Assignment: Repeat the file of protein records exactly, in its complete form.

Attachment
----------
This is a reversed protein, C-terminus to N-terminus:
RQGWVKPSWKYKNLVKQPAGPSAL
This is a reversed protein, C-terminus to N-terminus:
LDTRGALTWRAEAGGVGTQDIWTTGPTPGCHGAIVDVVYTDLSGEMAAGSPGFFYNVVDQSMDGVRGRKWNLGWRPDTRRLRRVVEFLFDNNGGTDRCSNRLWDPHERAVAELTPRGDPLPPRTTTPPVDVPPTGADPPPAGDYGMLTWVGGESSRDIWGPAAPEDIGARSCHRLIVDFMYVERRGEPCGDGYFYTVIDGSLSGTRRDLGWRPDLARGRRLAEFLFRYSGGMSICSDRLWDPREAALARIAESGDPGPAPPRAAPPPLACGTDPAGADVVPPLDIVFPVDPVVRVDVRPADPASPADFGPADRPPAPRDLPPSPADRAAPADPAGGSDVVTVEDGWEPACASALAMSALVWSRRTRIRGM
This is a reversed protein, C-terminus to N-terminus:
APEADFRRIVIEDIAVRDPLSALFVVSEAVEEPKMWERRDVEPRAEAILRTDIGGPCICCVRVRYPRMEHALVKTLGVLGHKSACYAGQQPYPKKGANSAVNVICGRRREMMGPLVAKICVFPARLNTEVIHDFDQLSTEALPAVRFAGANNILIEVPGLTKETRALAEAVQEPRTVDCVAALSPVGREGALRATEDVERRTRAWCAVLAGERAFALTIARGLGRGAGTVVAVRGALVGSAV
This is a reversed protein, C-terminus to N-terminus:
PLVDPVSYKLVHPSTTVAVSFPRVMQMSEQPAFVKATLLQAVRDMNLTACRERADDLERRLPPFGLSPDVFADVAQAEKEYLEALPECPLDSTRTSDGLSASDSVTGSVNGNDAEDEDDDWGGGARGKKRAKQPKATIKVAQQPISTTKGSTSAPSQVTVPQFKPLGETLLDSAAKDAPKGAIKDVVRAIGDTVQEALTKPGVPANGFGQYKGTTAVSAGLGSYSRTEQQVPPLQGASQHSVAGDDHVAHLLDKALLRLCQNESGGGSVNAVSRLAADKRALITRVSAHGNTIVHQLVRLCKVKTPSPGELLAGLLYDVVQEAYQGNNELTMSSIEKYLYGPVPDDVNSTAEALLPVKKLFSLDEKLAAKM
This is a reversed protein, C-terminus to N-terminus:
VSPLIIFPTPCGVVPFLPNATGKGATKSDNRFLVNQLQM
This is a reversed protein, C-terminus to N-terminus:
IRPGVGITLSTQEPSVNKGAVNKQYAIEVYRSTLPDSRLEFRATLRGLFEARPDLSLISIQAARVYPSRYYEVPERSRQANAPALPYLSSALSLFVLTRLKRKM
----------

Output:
This is a reversed protein, C-terminus to N-terminus:
RQGWVKPSWKYKNLVKQPAGPSAL
This is a reversed protein, C-terminus to N-terminus:
LDTRGALTWRAEAGGVGTQDIWTTGPTPGCHGAIVDVVYTDLSGEMAAGSPGFFYNVVDQSMDGVRGRKWNLGWRPDTRRLRRVVEFLFDNNGGTDRCSNRLWDPHERAVAELTPRGDPLPPRTTTPPVDVPPTGADPPPAGDYGMLTWVGGESSRDIWGPAAPEDIGARSCHRLIVDFMYVERRGEPCGDGYFYTVIDGSLSGTRRDLGWRPDLARGRRLAEFLFRYSGGMSICSDRLWDPREAALARIAESGDPGPAPPRAAPPPLACGTDPAGADVVPPLDIVFPVDPVVRVDVRPADPASPADFGPADRPPAPRDLPPSPADRAAPADPAGGSDVVTVEDGWEPACASALAMSALVWSRRTRIRGM
This is a reversed protein, C-terminus to N-terminus:
APEADFRRIVIEDIAVRDPLSALFVVSEAVEEPKMWERRDVEPRAEAILRTDIGGPCICCVRVRYPRMEHALVKTLGVLGHKSACYAGQQPYPKKGANSAVNVICGRRREMMGPLVAKICVFPARLNTEVIHDFDQLSTEALPAVRFAGANNILIEVPGLTKETRALAEAVQEPRTVDCVAALSPVGREGALRATEDVERRTRAWCAVLAGERAFALTIARGLGRGAGTVVAVRGALVGSAV
This is a reversed protein, C-terminus to N-terminus:
PLVDPVSYKLVHPSTTVAVSFPRVMQMSEQPAFVKATLLQAVRDMNLTACRERADDLERRLPPFGLSPDVFADVAQAEKEYLEALPECPLDSTRTSDGLSASDSVTGSVNGNDAEDEDDDWGGGARGKKRAKQPKATIKVAQQPISTTKGSTSAPSQVTVPQFKPLGETLLDSAAKDAPKGAIKDVVRAIGDTVQEALTKPGVPANGFGQYKGTTAVSAGLGSYSRTEQQVPPLQGASQHSVAGDDHVAHLLDKALLRLCQNESGGGSVNAVSRLAADKRALITRVSAHGNTIVHQLVRLCKVKTPSPGELLAGLLYDVVQEAYQGNNELTMSSIEKYLYGPVPDDVNSTAEALLPVKKLFSLDEKLAAKM
This is a reversed protein, C-terminus to N-terminus:
VSPLIIFPTPCGVVPFLPNATGKGATKSDNRFLVNQLQM
This is a reversed protein, C-terminus to N-terminus:
IRPGVGITLSTQEPSVNKGAVNKQYAIEVYRSTLPDSRLEFRATLRGLFEARPDLSLISIQAARVYPSRYYEVPERSRQANAPALPYLSSALSLFVLTRLKRKM